Law and Employment
Lessons from Latin America and the Caribbean
Numerous labor regulations that were introduced or reformed in Latin America in the past thirty years have had important economic consequences. Nobel Prize-winning economist James J. Heckman and Carmen Pagés document the behavior of firms attempting to stay in business and be competitive while facing the high costs of complying with these labor laws. They challenge the prevailing view that labor market regulations affect only the distribution of labor incomes and have little or no impact on efficiency or the performance of labor markets. Using new micro-evidence, this volume shows that labor regulations reduce labor market turnover rates and flexibility, promote inequality, and discriminate against marginal workers.
Along with in-depth studies of Colombia, Peru, Brazil, Argentina, Chile, Uruguay, Jamaica, and Trinidad, Law and Employment provides comparative analysis of Latin American economies against a range of European countries and the United States. The book breaks new ground by quantifying not only the cost of regulation in Latin America, the Caribbean, and in the OECD, but also the broader impact of this regulation.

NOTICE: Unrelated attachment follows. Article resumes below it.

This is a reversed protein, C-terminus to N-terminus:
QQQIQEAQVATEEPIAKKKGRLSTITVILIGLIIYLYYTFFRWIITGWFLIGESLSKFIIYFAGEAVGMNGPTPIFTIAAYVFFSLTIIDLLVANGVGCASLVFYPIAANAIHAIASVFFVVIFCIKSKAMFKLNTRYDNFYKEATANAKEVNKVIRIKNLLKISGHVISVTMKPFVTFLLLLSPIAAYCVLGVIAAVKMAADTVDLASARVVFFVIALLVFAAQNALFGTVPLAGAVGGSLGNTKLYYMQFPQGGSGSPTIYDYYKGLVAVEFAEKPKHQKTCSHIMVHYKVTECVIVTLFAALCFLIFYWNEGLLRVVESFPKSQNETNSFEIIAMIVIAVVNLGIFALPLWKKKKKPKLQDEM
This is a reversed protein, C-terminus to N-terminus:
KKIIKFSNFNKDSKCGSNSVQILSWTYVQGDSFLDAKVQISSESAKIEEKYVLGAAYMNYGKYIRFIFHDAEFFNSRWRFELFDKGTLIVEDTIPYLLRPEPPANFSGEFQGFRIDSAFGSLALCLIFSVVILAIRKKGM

1. Measuring the Impact of Minimun Wages: Evidence from Latin America
2. Labor Market Reforms and Their Impact over Formal Labor Demand and Job Market
Turnover: The Case of Peru
3. The Effect of Job Security Regulations on Labor Market Flexibility: Evidence from the Colombian Labor Market Reform
4. Determinants of Labor Demand in Columbia: 1976-1996
5. The Impact of Regulations on Brazilain Labor Market Performance
6. The Effects of Labor Market Regulations on Employment Decisions by Firms: Empirical Evidence for Argentina
7. Who Benefits form Labor Market Regulations?
8. Unions and Employment in Uruguay
9. Labor Market Policies and Employment Duration: The Effect of Labor Market Reform in Argentina
10. Labor Market Regulation and Employment in the Caribbean
11. Labor Demand in Latin America and the Caribbean: What Does It Tell Us?